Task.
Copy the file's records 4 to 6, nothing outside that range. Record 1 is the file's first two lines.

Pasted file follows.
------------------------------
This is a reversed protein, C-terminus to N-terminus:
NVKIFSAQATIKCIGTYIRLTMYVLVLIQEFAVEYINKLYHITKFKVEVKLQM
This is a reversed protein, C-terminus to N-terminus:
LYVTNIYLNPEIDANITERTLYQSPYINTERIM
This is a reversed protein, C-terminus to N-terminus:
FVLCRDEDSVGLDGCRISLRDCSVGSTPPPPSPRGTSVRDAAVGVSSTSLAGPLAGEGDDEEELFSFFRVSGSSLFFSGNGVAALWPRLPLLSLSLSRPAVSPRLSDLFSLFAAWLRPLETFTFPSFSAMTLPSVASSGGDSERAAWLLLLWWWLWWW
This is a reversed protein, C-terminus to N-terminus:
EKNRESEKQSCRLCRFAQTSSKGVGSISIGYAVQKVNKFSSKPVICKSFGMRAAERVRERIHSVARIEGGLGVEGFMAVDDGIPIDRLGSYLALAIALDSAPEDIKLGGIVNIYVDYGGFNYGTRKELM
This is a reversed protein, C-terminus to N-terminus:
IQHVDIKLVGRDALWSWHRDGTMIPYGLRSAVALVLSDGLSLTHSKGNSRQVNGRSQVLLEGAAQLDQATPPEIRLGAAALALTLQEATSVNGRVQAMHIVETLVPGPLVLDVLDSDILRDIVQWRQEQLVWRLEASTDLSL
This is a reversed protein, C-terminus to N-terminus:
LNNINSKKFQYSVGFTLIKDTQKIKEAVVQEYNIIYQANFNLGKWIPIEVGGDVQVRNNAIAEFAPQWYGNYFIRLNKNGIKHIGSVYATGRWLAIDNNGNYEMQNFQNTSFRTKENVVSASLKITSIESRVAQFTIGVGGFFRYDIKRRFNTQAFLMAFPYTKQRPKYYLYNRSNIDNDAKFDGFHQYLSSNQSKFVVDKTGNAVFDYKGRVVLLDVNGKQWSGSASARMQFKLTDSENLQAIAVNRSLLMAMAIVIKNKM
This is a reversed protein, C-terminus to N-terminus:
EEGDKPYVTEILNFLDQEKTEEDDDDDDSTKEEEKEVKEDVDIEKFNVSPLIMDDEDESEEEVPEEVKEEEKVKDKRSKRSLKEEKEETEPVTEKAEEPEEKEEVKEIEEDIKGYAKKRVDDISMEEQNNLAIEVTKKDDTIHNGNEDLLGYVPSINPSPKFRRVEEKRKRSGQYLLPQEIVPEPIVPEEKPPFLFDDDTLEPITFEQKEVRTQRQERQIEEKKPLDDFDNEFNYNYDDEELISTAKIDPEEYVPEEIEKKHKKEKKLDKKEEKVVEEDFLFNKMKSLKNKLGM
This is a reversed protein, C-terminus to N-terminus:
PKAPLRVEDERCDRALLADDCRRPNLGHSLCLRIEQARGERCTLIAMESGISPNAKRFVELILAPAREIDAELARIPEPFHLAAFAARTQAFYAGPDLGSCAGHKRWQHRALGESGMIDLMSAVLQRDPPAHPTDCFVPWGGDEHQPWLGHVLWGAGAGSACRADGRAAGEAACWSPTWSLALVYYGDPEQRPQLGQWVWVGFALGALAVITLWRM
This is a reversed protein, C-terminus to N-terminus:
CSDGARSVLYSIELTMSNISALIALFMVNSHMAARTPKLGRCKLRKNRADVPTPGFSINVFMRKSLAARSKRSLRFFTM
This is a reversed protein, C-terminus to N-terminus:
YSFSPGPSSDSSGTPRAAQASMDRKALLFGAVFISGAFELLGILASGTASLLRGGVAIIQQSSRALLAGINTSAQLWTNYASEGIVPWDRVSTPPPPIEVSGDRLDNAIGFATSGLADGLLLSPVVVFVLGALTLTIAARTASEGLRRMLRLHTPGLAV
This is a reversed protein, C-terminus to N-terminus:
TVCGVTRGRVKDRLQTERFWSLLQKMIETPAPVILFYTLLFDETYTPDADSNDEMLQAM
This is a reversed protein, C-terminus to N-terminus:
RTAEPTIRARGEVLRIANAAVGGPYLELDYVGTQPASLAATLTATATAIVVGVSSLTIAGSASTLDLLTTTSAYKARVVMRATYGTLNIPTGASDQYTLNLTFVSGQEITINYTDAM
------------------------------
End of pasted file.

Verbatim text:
This is a reversed protein, C-terminus to N-terminus:
EKNRESEKQSCRLCRFAQTSSKGVGSISIGYAVQKVNKFSSKPVICKSFGMRAAERVRERIHSVARIEGGLGVEGFMAVDDGIPIDRLGSYLALAIALDSAPEDIKLGGIVNIYVDYGGFNYGTRKELM
This is a reversed protein, C-terminus to N-terminus:
IQHVDIKLVGRDALWSWHRDGTMIPYGLRSAVALVLSDGLSLTHSKGNSRQVNGRSQVLLEGAAQLDQATPPEIRLGAAALALTLQEATSVNGRVQAMHIVETLVPGPLVLDVLDSDILRDIVQWRQEQLVWRLEASTDLSL
This is a reversed protein, C-terminus to N-terminus:
LNNINSKKFQYSVGFTLIKDTQKIKEAVVQEYNIIYQANFNLGKWIPIEVGGDVQVRNNAIAEFAPQWYGNYFIRLNKNGIKHIGSVYATGRWLAIDNNGNYEMQNFQNTSFRTKENVVSASLKITSIESRVAQFTIGVGGFFRYDIKRRFNTQAFLMAFPYTKQRPKYYLYNRSNIDNDAKFDGFHQYLSSNQSKFVVDKTGNAVFDYKGRVVLLDVNGKQWSGSASARMQFKLTDSENLQAIAVNRSLLMAMAIVIKNKM